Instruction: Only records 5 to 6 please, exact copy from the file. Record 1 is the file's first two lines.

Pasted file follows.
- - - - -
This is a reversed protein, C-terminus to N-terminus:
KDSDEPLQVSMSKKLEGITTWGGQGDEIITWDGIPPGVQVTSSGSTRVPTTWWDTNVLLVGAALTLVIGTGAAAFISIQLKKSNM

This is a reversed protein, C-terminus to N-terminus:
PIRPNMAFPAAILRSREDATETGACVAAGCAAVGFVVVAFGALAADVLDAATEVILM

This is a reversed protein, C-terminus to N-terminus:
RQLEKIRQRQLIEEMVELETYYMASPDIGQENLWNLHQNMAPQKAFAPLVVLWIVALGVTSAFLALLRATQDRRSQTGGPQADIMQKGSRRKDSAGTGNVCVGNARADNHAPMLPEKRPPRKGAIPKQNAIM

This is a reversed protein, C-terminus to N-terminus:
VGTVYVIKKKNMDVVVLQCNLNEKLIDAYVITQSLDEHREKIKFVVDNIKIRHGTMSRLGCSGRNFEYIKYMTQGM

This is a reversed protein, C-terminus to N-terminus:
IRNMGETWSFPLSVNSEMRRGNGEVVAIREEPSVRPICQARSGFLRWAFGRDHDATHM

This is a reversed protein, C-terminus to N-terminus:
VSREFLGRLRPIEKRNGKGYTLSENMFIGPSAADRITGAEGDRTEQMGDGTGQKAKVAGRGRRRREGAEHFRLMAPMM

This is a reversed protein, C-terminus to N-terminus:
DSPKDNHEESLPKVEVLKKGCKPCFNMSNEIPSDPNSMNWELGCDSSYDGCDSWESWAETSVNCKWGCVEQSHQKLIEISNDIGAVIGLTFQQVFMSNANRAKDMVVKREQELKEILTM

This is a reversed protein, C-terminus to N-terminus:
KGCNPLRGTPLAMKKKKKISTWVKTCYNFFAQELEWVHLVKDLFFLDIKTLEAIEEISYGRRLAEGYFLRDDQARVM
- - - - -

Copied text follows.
This is a reversed protein, C-terminus to N-terminus:
IRNMGETWSFPLSVNSEMRRGNGEVVAIREEPSVRPICQARSGFLRWAFGRDHDATHM

This is a reversed protein, C-terminus to N-terminus:
VSREFLGRLRPIEKRNGKGYTLSENMFIGPSAADRITGAEGDRTEQMGDGTGQKAKVAGRGRRRREGAEHFRLMAPMM